Set the strictness as appropriate. See Strictness. The gnits option also implies options readme-alpha and check-news.
Cause ‘make dist’ to fail unless the current version number appears in the first few lines of the NEWS file.
dejagnu-specific rules to be generated. See DejaGnu Tests.
dist. Use of this option
is deprecated, as the ‘shar’ format is obsolescent and
problematic. Support for it will be removed altogether in
dist. Use of this option
is deprecated, as the ‘compress’ program is obsolete.
Support for it will be removed altogether in Automake 2.0.
Abort if file names longer than 99 characters are found during
‘make dist’. Such long file names are generally considered not to
be portable in tarballs. See the tar-v7 and tar-ustar
options below. This option should be used in the top-level
Makefile.am or as an argument of
configure.ac; it will be ignored otherwise. It will also be
ignored in sub-packages of nested packages (see Subpackages).
Instruct Automake to place the generated .info files in the
builddir rather than in the
srcdir. Note that this
might make VPATH builds with some non-GNU make implementations more
This option is meaningful only when passed as an argument to
AM_INIT_AUTOMAKE. It will prevent the
VERSION variables from being
AC_DEFINEd. But notice
that they will remain defined as shell variables in the generated
configure, and as make variables in the generated
Makefile; this is deliberate, and required for backward
This is similar to using --ignore-deps on the command line, but is useful for those situations where you don’t have the necessary bits to make automatic dependency tracking work (see Dependencies). In this case the effect is to effectively disable automatic dependency tracking.
Don’t emit any code related to
dist target. This is useful
when a package has its own method for making distributions.
Do not hook
If your Makefile.am defines a rule for target
will override a rule for a target named ‘foo$(EXEEXT)’. This is
EXEEXT is found to be empty. However, by
automake will generate an error for this use. The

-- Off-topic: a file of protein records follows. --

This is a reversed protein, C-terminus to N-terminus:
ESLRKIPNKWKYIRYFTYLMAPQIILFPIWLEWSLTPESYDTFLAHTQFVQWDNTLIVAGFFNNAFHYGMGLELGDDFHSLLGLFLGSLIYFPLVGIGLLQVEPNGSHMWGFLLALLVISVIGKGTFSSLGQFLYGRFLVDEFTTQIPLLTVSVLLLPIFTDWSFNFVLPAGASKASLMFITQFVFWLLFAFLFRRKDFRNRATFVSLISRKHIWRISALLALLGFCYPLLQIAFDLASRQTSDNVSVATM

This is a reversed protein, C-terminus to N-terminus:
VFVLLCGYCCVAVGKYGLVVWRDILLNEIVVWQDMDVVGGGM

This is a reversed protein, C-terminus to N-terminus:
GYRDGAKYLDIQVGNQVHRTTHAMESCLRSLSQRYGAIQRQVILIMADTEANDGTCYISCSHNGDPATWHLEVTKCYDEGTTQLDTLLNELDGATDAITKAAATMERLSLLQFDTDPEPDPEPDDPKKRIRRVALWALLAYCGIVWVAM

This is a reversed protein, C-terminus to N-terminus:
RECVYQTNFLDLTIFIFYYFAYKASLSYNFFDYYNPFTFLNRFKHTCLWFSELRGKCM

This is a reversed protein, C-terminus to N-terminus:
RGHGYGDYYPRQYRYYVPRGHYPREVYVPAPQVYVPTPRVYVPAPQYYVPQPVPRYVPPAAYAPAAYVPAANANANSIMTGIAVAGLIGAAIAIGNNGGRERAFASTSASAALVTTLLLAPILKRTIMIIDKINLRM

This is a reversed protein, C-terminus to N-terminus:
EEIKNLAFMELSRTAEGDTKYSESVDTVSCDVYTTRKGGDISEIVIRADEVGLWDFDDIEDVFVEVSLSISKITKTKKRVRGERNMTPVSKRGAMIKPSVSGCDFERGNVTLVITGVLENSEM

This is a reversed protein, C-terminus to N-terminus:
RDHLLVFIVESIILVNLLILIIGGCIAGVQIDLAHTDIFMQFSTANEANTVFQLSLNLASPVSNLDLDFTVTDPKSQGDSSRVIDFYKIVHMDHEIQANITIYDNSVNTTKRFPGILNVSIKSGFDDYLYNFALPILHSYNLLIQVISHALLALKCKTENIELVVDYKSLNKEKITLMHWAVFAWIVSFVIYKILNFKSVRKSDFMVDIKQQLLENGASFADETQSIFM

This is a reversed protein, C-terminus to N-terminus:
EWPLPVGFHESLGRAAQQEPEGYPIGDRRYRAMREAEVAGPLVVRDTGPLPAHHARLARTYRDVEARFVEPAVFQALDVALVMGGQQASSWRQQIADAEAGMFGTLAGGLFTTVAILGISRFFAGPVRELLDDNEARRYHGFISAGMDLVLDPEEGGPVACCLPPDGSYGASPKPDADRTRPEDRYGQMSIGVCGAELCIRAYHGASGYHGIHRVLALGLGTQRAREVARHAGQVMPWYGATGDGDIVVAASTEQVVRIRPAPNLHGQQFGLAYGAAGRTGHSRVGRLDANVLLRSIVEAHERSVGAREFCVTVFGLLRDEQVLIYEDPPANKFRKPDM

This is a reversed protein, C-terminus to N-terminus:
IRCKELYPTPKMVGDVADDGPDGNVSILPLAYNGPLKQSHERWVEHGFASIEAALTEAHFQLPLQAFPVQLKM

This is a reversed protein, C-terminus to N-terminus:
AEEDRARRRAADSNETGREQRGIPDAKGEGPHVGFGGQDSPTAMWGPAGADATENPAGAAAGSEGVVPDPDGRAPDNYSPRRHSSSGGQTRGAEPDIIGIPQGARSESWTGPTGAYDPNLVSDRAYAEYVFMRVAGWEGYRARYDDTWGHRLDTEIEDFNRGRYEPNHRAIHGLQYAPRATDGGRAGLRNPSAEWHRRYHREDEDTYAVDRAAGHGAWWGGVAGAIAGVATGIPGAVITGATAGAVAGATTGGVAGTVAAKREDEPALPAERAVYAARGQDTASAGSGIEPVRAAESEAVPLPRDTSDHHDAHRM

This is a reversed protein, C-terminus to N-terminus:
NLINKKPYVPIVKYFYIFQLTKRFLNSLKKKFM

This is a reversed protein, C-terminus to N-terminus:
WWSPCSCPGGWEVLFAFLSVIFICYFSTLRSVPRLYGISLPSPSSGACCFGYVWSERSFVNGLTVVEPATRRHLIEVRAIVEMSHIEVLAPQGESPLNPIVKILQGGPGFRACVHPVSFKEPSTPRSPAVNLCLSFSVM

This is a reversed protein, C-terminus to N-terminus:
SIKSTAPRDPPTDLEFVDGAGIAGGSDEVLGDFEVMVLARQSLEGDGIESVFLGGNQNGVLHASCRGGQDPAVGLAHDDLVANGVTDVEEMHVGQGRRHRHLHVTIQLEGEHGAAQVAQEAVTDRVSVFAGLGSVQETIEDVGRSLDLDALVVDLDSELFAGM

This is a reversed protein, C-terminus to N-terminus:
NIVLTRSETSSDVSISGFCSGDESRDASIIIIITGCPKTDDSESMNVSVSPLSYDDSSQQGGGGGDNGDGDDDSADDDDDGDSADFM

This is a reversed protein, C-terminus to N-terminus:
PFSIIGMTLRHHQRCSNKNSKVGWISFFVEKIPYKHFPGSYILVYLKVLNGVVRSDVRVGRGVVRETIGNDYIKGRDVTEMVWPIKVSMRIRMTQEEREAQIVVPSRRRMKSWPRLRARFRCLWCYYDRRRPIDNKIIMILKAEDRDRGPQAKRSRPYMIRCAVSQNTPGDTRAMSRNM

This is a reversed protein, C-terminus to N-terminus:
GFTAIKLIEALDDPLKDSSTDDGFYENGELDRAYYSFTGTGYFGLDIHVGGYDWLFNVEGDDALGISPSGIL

no-exeext option will disable this error. This is intended for
use only where it is known in advance that the package will not be
ported to Windows, or any other operating system using extensions on
The generated Makefile.in will not cause info pages to be built
or installed by default. However,
targets will still be available. This option is disallowed at
gnu strictness and above.
The generated Makefile.in will not cause man pages to be
installed by default. However, an
install-man target will still
be available for optional installation. This option is disallowed at
gnu strictness and above.
This option can be used to disable the standard -I options that are ordinarily automatically provided by Automake.
Don’t require texinfo.tex, even if there are texinfo files in this directory.
Enable the older serial test suite harness for
TESTS (see Serial Test Harness, for more information).
Enable test suite harness for
TESTS that can run tests in parallel
(see Parallel Test Harness, for more information). This option is
only kept for backward-compatibility, since the parallel test harness is
the default now.
If this release is an alpha release, and the file README-alpha exists, then it will be added to the distribution. If this option is given, version numbers are expected to follow one of two forms. The first form is ‘major.minor.alpha’, where each element is a number; the final period and number should be left off for non-alpha releases. The second form is ‘major.minoralpha’, where alpha is a letter; it should be omitted for non-alpha releases.
installcheck rule check that installed scripts and
programs support the --help and --version options.
This also provides a basic check that the program’s